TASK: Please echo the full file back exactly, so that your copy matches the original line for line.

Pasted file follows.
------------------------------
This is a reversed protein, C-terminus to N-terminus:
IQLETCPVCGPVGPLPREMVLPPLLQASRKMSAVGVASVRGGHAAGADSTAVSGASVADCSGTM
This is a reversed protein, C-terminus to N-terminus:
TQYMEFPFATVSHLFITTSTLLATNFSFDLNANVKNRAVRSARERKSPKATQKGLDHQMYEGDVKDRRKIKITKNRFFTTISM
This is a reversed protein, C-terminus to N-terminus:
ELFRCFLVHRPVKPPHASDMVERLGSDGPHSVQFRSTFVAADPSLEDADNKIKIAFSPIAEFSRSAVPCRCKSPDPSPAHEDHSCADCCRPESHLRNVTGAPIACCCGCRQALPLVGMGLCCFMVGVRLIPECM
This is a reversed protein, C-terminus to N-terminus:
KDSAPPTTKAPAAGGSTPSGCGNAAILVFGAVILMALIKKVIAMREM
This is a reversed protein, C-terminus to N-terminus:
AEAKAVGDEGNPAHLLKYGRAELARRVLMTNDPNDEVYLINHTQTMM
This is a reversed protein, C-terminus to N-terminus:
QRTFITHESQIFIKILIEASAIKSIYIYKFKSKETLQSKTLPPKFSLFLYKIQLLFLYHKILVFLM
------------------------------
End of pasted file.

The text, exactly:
This is a reversed protein, C-terminus to N-terminus:
IQLETCPVCGPVGPLPREMVLPPLLQASRKMSAVGVASVRGGHAAGADSTAVSGASVADCSGTM
This is a reversed protein, C-terminus to N-terminus:
TQYMEFPFATVSHLFITTSTLLATNFSFDLNANVKNRAVRSARERKSPKATQKGLDHQMYEGDVKDRRKIKITKNRFFTTISM
This is a reversed protein, C-terminus to N-terminus:
ELFRCFLVHRPVKPPHASDMVERLGSDGPHSVQFRSTFVAADPSLEDADNKIKIAFSPIAEFSRSAVPCRCKSPDPSPAHEDHSCADCCRPESHLRNVTGAPIACCCGCRQALPLVGMGLCCFMVGVRLIPECM
This is a reversed protein, C-terminus to N-terminus:
KDSAPPTTKAPAAGGSTPSGCGNAAILVFGAVILMALIKKVIAMREM
This is a reversed protein, C-terminus to N-terminus:
AEAKAVGDEGNPAHLLKYGRAELARRVLMTNDPNDEVYLINHTQTMM
This is a reversed protein, C-terminus to N-terminus:
QRTFITHESQIFIKILIEASAIKSIYIYKFKSKETLQSKTLPPKFSLFLYKIQLLFLYHKILVFLM